Third-party supplier’s recall ripples through supply chain: Portland, Ore.’s Mary’s Harvest Fresh Foods Inc. is recalling some 916 pounds of its own branded ready-to-eat wraps and salads as well as Trader Joe’s salads because they include “a corn ingredient that may be contaminated with Salmonella and Listeria monocytogenes.” GHSE LLC in Green Cove Springs, Fla., is recalling some 738 pounds of salads packaged under the Walmart Marketside brand for the same reason. Sacramento’s GH Foods CA recalled about 940 pounds of salads, including those sold to Whole Foods under the 365 brand for—guess what?—contaminated corn. Let’s not forget Houston-based GHSW, which is recalling some 1,786 salads sold to both Whole Foods and Trader Joe’s. And then there is Lewisville, Texas-based Prime Deli Corp., which is recalling 217 pounds of salads sold at 7-11. Yes, they contained corn from a third-party supplier. What is more, Taylor Farms Northwest of Kent, Wash., is recalling some 276 pounds of  pork carnitas bowls that contain tomatillos that may be adulterated with the same pathogen. All the companies received notice about a third party supplier’s recall on the same day, and the list is likely to grow. There have been no confirmed reports of illness, and the supplier has not been identified. Read more HERE, HERE, HERE, HERE HERE and HERE.


So you thought ISIS was gone? A Chicago computer engineer was in federal court Friday afternoon after being charged with using social media to help ISIS recruit operatives, encourage people to carry out terrorist attacks and spread propaganda to support violent jihad. READ MORE

Yep, they’re ‘very elusive’: ISIS is proving to be a “very elusive enemy” in its remaining strongholds in Syria as forces on the ground battle against omnipresent booby traps and a network of jihadist tunnels, and in Iraq where jihadists are tampering with water supplies. READ MORE


Mad Cow Disease found in Scotland for first time in 10 years: Mad Cow Disease has been confirmed on a farm in Britain. Precautionary movement restrictions have been put in place at the farm in Aberdeenshire, Scotland. An investigation has been launched to find the source of the bovine spongiform encephalopathy (BSE), the first case in Scotland in 10 years. READ MORE

Study confirms risk of irrigating crops with wastewater: Urban farmers growing vegetables in Africa could accidentally be helping to spread disease by irrigating crops with wastewater, according to researchers. Earlier this year, a U.S. outbreak of E. coli O157:H7, which sickened 210 people and killed five, was traced to romaine lettuce from Yuma, Ariz. The outbreak strain was found in water from open canals that run near romaine growing fields and concentrated animal feeding operations (CAFOs or feedlots). READ MORE

U.S. Representative says it’s time to take action: Federal health officials announced yesterday that 92 people are confirmed infected in a new outbreak of antibiotic-resistant Salmonella Infantis traced to raw chicken. A few hours later, Rep. Rosa DeLauro D-Conn, issued a statement telling industry, the USDA, and Congress that it’s past time to act. READ MORE


Indian cities poised to run out of groundwater: Delhi is set to become the world’s biggest city within the next decade, but it already faces crippling water shortages. How can it hope to support more inhabitants? A recent report by the government-sponsored think tank the National Institution for Transforming India (NITI Aayog) warns that 21 Indian cities, including Delhi, Chennai, Bengaluru and Hyderabad are poised to run out of groundwater by 2020, affecting 100 million people. READ MORE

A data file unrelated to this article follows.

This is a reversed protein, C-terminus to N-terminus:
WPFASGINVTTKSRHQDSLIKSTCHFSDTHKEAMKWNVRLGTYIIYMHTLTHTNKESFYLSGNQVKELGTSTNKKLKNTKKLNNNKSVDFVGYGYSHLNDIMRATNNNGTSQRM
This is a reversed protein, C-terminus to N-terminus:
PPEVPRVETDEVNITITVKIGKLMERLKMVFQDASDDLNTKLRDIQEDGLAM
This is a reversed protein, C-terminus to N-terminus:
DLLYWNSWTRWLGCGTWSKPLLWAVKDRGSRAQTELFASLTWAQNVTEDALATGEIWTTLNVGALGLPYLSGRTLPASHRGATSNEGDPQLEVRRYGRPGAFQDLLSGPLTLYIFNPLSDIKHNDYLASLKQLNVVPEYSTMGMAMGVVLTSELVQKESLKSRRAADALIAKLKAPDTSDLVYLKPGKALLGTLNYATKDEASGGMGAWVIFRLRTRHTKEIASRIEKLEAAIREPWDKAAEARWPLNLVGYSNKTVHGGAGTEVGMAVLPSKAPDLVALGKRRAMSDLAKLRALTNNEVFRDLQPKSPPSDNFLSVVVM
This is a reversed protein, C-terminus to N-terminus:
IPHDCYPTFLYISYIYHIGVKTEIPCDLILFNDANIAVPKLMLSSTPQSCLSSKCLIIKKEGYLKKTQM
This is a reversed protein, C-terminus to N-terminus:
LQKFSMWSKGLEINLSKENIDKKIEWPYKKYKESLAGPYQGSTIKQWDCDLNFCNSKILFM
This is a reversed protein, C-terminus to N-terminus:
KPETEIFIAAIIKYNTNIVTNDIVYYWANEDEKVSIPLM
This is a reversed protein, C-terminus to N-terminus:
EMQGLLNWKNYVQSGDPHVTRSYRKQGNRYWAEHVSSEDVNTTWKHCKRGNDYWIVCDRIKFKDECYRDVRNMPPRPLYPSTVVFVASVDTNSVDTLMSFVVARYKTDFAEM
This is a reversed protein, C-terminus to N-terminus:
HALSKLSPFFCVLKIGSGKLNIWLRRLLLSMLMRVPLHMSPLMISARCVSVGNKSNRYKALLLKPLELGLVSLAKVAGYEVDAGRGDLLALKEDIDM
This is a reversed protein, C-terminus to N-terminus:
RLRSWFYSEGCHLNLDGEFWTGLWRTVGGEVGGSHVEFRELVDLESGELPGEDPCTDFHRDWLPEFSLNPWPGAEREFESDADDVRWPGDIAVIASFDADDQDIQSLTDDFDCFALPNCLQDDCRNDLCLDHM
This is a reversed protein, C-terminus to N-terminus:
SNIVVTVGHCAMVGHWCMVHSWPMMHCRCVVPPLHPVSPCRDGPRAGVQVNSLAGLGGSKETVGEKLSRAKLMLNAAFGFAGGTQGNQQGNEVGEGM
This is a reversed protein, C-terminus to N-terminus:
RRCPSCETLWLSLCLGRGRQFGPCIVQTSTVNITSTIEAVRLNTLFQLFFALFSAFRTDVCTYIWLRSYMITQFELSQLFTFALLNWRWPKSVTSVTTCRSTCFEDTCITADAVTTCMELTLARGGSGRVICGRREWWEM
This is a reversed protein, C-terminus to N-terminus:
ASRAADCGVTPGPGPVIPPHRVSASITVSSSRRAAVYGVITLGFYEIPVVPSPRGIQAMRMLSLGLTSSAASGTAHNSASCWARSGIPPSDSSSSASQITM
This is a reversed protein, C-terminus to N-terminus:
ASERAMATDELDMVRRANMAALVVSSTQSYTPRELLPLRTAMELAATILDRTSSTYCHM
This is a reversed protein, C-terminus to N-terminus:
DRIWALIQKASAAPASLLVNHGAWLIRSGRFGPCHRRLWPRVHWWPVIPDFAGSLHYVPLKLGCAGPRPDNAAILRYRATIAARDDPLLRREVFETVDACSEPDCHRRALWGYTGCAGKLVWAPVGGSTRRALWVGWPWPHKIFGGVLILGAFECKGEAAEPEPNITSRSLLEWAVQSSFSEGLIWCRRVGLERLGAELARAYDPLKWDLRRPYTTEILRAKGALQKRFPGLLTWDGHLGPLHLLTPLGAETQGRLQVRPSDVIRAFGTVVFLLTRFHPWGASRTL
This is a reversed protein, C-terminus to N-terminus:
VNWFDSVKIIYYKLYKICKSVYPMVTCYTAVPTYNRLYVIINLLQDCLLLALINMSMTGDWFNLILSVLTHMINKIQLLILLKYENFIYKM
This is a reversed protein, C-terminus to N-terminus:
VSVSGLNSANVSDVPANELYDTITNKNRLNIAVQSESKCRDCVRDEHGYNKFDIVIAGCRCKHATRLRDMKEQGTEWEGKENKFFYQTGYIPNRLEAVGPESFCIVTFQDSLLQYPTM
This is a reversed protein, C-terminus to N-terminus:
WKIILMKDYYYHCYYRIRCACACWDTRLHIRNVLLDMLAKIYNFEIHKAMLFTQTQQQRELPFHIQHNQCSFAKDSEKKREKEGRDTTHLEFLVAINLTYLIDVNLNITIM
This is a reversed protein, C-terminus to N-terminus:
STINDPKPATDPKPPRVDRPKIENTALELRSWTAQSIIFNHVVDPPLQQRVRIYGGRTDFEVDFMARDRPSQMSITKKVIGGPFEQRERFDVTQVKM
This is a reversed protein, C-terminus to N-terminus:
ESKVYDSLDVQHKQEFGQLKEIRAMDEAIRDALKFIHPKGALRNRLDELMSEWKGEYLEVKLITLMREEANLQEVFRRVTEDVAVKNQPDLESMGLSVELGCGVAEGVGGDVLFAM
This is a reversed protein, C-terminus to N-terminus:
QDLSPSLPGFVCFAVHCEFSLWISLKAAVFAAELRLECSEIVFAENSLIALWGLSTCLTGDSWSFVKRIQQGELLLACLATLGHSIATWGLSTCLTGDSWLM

Are salmon farms adhering to sustainability criteria? A report by the NGO SeaChoice claims that salmon farms across the world are failing to stick to the criteria for sustainability laid down by the Aquaculture Stewardship Council (ASC) despite the farms carrying the ASC’s eco-logo. READ MORE

Among milk industry’s challenges—people are drinking less milk: America’s dairy farmers face a growing list of challenges: The Trump administration’s trade wars have coincided with an extended period of already low milk prices. The strong dollar is driving down exports, and consolidation has led to farm closures all across the country. Most darkly, the long decline in American consumption of fluid milk, the dairy product that brings farmers the highest earnings, shows no sign of slowing. READ MORE

StarKist admits to price-fixing: StarKist Co. has agreed to plead guilty to a felony price fixing charge as part of a broad collusion investigation of the canned tuna industry, and the Department of Justice said the company faces a fine of up to $100 million. Prosecutors allege that the industry’s top three companies conspired between 2010 and 2013 to keep prices artificially high. READ MORE


Measles outbreak in New York: A measles outbreak that began when a child went on a trip to Israel now includes six cases in Brooklyn and 11 cases in Rockland County, both in New York state. Israel is currently suffering from a large measles outbreak. READ MORE


A Cesar Chavez for West Texas: Carlos Marentes works to protect the rights of El Paso area chili workers—and literally provides a roof over their heads. Modern Farmer spoke to him about the border wall, the forgotten NAFTA-immigration connection and other insights from life near the border. READ MORE


Kids claim kangaroo meat made them sick: Some of the students at Potter-Dix High School and Junior High in western Nebraska claim to have fallen ill after consuming chili with kangaroo meat mixed with beef last week. The school’s head cook Kevin Frei said he added the kangaroo meat for its nutritional value and because it’s a lean cut. Frei reportedly was fired last week, although the meat is approved by USDA inspectors and was purchased from food and service provider Sysco. READ MORE